The LCT Premier was purchased in 2005 with a Wellcome Trust grant and further financial support from the University of Leeds. It has been specially modified for the analysis of non-covalently bound macromolecular complexes and has the highest m/z range available commercially (m/z 60,000), as well as collisional cooling facilities. The LCT Premier is also equipped with a NanoMate automated injection system and nanospray inlet for high reproducibility. The instrument has a time-of-flight analyser that can be operated in "V" mode (for high mass analysis) or "W" mode (for high resolution applications).

SELDI/MALDI/protein chip reader
SELDI/MALDI/ProteinChip Reader

The SELDI/MALDI/ProteinChip Reader instrument was purchased with funding from a JIF grant. It can be used as a standard matrix assisted laser desorption ionisation (MALDI) instrument or with a variety of chemical and biochemical sample targets (e.g. hydrophobic, hydrophilic, anion exchange, cation exchange, immobilized metal affinity, antibody-capture) for on-line protein sample preparation i.e. surface enhanced laser desorption ionisation (SELDI). This instrument has a time-of-flight analyser.

3. Mass spectrometric tutorial

4. Sample preparation

Electrospray ionisation and matrix assisted laser desorption ionisation mass spectrometry are "soft" ionisation techniques whereby samples are analysed to produce primarily molecular weight information.

Electrospray ionisation is equally suitable for the mass measurement of most small organic molecules as well as proteins and other high molecular mass biomolecules. In general, positive ionisation electrospray is used for the analysis of peptides, proteins, glycoproteins and small molecules containing amines and other functional groups capable of holding a positive charge. Negative ionisation electrospray is used for the analysis of oligonucleotides, saccharides, and small organic molecules containing acidic functionalities and other groups capable of holding a negative charge.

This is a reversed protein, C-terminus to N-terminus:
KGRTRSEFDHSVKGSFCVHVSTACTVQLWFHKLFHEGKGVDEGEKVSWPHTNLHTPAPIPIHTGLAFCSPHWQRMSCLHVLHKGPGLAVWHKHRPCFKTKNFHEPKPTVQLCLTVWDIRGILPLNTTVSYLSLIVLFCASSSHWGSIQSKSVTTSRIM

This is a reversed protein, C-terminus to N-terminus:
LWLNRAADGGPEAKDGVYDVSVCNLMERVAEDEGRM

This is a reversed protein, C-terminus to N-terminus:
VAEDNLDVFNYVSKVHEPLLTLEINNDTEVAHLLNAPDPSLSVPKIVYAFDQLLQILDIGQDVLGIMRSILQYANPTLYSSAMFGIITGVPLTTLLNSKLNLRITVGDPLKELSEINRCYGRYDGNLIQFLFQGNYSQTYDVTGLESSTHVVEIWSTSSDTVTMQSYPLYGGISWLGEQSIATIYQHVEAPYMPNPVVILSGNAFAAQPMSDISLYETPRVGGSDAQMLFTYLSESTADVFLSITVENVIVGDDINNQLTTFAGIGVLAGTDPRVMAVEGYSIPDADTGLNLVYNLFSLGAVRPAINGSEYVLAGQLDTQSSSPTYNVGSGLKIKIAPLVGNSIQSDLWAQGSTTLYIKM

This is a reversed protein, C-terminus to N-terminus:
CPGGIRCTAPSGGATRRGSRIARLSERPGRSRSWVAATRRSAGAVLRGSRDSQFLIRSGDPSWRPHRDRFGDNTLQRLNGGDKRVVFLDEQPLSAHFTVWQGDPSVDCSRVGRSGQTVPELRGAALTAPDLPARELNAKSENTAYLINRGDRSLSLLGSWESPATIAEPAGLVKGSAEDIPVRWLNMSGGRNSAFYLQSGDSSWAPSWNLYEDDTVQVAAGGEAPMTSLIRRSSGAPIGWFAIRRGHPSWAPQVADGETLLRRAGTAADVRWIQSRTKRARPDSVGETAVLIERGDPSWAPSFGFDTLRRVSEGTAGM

With electrospray ionisation, the sample is introduced in solution to the mass spectrometer and so the technique can be coupled directly with HPLC or CZE to generate on-line chromatographic data providing molecular weight information for all the components, thus avoiding the need for off-line separation followed by isolation and analysis of the individual fractions.

Matrix assisted laser desorption ionisation (MALDI) is also used for the analysis of peptides and proteins, as well as polymeric materials. This technique is not as useful as electrospray ionisation for the analysis of small (< 500 Da) molecules but is more tolerant to the presence of non-volatile buffers and detergents. The sample is pre-mixed with a UV-absorbing matrix compound in solution before being allowed to dry and then inserted into the mass spectrometer for analysis.

Samples can be submitted for mass spectrometric analysis in either solid form or as a solution in an appropriate solvent. Both MALDI and electrospray/nanospray mass spectrometry work well for samples in solution at concentrations in the region 1 to 20 pmol/µL. A minimum of 10 µL is required depending on the type of analysis.

Acceptable solvent systems can be formulated from the following list: water, acetonitrile, methanol, propan-2-ol, hexafluoropropan-2-ol and chloroform. Solvents to be avoided are the less volatile ones such as dimethylformamide and dimethylsulphoxide, and less stable ones such as tetrahydrofuran.

Additives which can be used successfully include formic acid (< 2%), acetic acid (< 2%), trifluoroacetic acid (< 0.1%), and triethylamine (< 1%). All salts (e.g. sodium, potassium, phosphates, citrates, perchlorates) should be avoided. Samples should also be free from surfactants and detergents.

Involatile buffers MUST be avoided, including TRIS, CHAPS, and HEPES. Often the required pH can be achieved by use of ammonium acetate, ammonium formate, or ammonium hydrogen carbonate buffers, and if so the concentration of the buffer should be < 50 mM.

SELDI-MS experiments require individual design and should be discussed in advance.

5. Examples of applications

  1. Detection of Transient Protein Folding Populations.
  2. The Analysis of Oligonucleotides.
  3. Horse heart Myoglobin.
  4. Analysis of Modified and Unmodified Class I Aldolase.
  5. LC-MS Separation and Analysis of SFE Extracted Alkaloids.
  6. Structural Elucidation of a Peptide by ESI-MS/MS.
  7. A Protein Capture SELDI/MALDI Experiment

1. Detection of Transient Protein Folding Populations.


Time evolution of the ES-MS spectra monitoring pulse-labeling studies of the protein lysozyme refolding. Deuterated lysozyme was denatured in guanidinium deuterochloride and refolded by dilution. At different times water was added to the refolding mixture. The three peaks illustrated (all of charge state n=11) represent molecules that are unprotected (not folded), fully protected (native-like), and partially protected (partially folded intermediates).

Related references:

Kulkarni, S. K., Ashcroft, A. E., Carey, M., Masselos, D., Robinson, C. V. & Radford, S. E. (1999) A near-native state on the slow refolding pathway of hen lysozyme. Protein Science, 8, (1), 35-44.